Causes Of De-Industrialization Of India

1439 Words6 Pages
The issue of the de-industrialization of India has frequently been discussed over the time, and it gave rise to different opinions about the causes of this phenomenon. The core result of this process can be realized looking at the shift of the position of India in the world economy, from being a net exporter to a net importer of its manufactured goods, especially in its commercial relationship with Britain. To address to which extent the cause of the de-industrialization of India can be imputed to Britain, as Ray (2016) states in its work, firstly there is the need to define the term ‘de-industrialization’, collocating its occurrence and, finally, explaining it in its entirety. One definition of the phenomenon is based on the existence of…show more content…
The phenomenon was later strengthened by the modification of the East India Company monopoly charter in 1793 and by the end of the charter on India trade in 1813, and it culminated with the repeal of the Corn Laws in 1846 and the Navigation Laws in 1849. The origin of the debate about the deindustrialization of India can be found in the writings of Marx and his description of the Indian society. As reported by Ray (2016), this economy, according to the philosopher, was based on an agricultural sector dependent on the government and an industrial area consisting of a cotton textile industry. Being the latter the generator of most of the country’s revenues, its decline would have caused the deterioration of the whole society. Due to its export-based nature, the disruption of this sector can be explained as a consequence of the British trade policies (Ray, 2016). Different subsequent nationalist scholars based their further studies on the theory above, blaming the British rule and competition as the primary cause of the Indian…show more content…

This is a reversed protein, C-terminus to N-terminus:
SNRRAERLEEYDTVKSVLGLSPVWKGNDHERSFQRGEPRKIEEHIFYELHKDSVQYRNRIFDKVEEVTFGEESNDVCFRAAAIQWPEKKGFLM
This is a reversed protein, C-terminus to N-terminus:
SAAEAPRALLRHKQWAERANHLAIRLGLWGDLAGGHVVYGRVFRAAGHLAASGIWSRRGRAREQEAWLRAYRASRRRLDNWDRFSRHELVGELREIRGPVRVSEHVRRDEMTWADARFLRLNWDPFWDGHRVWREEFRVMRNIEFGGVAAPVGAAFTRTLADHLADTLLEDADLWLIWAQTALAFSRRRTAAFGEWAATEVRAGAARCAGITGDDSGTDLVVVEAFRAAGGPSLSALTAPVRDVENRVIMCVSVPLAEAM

The movement of raw cotton cost in the last decades of the phase established the primate of Lancashire, whose product slowly replaced the Indian domestically produced products traded until then. The development of the transportation sector in India is crucial for the analysis of the deindustrialization of the country. Bandyopadhyay and Prof. Deb (2017) reported the Idea od Marx (1853) about the purpose of railways in India, which, for the philosopher, had been implemented for the Welfare of the British capitalists. As the authors point out, British railways followed a policy of “monopolistic pricing and discriminatory freight policies”. Due to the fluctuating rates, Indian manufacturers faced higher charges concerning their foreign competitors, making the competition “one-sided” and causing the fall of India’s industries, whose growth was also retained by double taxation. Another district involved in the process of deindustrialization of the country is the handicraft one, strongly influenced by the imperialistic government of the British domain (Meena,

More about Causes Of De-Industrialization Of India

Open Document